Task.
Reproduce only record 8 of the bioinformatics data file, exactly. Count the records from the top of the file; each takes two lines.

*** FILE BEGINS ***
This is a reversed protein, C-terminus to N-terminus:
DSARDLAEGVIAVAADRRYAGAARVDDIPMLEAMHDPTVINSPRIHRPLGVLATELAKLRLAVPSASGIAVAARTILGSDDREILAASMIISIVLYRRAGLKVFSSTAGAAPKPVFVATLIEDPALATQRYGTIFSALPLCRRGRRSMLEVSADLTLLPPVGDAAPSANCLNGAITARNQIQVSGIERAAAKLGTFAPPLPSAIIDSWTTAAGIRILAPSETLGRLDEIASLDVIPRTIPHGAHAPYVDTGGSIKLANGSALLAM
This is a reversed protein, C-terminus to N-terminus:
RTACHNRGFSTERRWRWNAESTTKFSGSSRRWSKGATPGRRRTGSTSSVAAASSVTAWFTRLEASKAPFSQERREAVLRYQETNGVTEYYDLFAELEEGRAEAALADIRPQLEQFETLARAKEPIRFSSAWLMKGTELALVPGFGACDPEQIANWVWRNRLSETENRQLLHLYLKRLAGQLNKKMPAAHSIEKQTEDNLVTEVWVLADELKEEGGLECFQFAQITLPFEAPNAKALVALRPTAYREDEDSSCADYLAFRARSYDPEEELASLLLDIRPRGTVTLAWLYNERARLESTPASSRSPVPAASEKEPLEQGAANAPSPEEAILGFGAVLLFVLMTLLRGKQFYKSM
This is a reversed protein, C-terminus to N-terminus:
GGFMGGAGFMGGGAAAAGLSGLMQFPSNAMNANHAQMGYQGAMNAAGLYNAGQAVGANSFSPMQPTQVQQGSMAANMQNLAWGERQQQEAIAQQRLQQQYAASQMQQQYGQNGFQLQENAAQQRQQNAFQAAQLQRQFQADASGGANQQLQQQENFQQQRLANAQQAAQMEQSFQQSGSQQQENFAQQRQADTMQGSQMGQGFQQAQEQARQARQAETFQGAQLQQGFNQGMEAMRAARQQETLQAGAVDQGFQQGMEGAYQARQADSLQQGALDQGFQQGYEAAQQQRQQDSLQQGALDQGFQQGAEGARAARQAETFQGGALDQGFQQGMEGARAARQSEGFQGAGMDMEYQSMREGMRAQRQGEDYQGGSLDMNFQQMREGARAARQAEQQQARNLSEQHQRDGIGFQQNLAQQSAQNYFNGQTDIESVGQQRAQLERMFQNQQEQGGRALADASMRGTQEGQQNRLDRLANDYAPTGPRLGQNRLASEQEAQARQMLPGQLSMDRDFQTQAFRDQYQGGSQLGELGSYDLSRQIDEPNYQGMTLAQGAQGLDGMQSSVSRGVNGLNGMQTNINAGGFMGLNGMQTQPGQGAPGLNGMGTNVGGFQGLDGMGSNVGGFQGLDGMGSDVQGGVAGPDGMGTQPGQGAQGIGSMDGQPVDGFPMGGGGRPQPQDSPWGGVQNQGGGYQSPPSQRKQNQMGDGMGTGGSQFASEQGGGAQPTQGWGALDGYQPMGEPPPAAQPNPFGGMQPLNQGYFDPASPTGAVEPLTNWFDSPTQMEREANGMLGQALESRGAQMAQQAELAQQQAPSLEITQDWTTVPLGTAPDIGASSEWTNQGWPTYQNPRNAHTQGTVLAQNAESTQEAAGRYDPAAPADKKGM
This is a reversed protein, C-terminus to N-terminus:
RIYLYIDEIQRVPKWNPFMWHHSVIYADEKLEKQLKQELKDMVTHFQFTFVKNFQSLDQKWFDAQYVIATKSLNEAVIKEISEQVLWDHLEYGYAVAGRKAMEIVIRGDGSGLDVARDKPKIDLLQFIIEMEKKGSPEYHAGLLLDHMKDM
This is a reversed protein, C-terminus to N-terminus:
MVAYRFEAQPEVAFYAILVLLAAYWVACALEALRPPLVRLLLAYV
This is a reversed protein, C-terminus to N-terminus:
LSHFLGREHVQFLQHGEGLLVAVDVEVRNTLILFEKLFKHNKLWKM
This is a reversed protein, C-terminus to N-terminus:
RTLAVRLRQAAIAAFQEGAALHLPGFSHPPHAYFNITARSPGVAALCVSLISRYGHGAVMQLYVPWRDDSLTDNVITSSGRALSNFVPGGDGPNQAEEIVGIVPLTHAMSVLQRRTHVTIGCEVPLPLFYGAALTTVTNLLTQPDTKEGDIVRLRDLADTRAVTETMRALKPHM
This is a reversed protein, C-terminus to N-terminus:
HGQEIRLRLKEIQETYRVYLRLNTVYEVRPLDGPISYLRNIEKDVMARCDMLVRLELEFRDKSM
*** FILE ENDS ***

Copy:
This is a reversed protein, C-terminus to N-terminus:
HGQEIRLRLKEIQETYRVYLRLNTVYEVRPLDGPISYLRNIEKDVMARCDMLVRLELEFRDKSM